In a new story for Wired, Bijan Stephen looks at how the Black Lives Matter movement uses social media to organize and fight for change. As Stephen writes, “any large social movement is shaped by the technology available to it,” tailoring their goals and tactics to the media of their time. For the nascent Black Lives Matter movement, that technology has been platforms like Twitter and Facebook. But civil rights organizers were using technology to mobilize long before the advent of social media. Here’s what that looked like in the Jim Crow South:
In the 1960s, if you were a civil rights worker stationed in the Deep South and you needed to get some urgent news out to the rest of the world—word of a beating or an activist’s arrest or some brewing state of danger—you would likely head straight for a telephone.
From an office or a phone booth in hostile territory, you would place a call to one of the major national civil rights organizations. But you wouldn’t do it by dialing a standard long-distance number. That would involve speaking first to a switchboard operator—who was bound to be white and who might block your call. Instead you’d dial the number for something called a Wide Area Telephone Service, or WATS, line.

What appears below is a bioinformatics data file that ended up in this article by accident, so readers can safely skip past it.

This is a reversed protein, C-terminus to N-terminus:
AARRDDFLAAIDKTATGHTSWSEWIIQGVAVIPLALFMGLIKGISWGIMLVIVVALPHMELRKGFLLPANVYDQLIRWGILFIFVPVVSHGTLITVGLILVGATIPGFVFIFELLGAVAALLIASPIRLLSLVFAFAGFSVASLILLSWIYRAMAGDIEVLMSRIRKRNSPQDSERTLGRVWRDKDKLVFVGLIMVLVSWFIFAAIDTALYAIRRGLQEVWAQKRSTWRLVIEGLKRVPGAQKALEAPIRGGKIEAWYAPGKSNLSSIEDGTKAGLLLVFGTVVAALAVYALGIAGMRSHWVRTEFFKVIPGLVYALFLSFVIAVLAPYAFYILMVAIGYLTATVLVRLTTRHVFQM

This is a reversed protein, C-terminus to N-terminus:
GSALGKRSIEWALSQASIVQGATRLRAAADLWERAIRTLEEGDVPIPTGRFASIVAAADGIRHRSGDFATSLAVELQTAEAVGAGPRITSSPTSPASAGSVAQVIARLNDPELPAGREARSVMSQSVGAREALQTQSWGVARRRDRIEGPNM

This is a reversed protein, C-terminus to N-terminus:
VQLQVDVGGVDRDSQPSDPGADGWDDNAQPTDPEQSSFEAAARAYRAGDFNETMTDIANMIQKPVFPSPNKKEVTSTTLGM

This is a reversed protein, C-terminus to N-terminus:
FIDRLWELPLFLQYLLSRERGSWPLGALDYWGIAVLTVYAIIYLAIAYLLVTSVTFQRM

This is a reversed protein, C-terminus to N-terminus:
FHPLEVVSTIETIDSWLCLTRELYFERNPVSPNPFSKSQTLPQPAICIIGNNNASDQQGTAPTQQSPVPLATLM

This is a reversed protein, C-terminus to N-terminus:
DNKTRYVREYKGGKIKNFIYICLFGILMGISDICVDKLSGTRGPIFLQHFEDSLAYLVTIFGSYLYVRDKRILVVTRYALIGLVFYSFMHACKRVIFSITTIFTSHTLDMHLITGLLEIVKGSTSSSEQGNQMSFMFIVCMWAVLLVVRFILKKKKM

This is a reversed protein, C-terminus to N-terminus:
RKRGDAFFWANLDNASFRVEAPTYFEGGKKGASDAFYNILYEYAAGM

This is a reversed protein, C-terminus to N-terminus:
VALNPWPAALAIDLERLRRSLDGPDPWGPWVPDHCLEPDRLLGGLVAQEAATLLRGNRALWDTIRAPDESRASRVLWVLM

Like an 800 line, you could dial a WATS number from anywhere in the region and the call would patch directly through to the business or organization that paid for the line—in this case, say, the Student Nonviolent Coordinating Committee.
On the other end of the line, another civil rights worker would be ready to take down your report and all the others pouring in from phones scattered across the South. The terse, action-packed write-ups would then be compiled into mimeographed “WATS reports” mailed out to organization leaders, the media, the Justice Department, lawyers, and other friends of the movement across the country.
In other words, it took a lot of infrastructure to live-tweet what was going on in the streets of the Jim Crow South.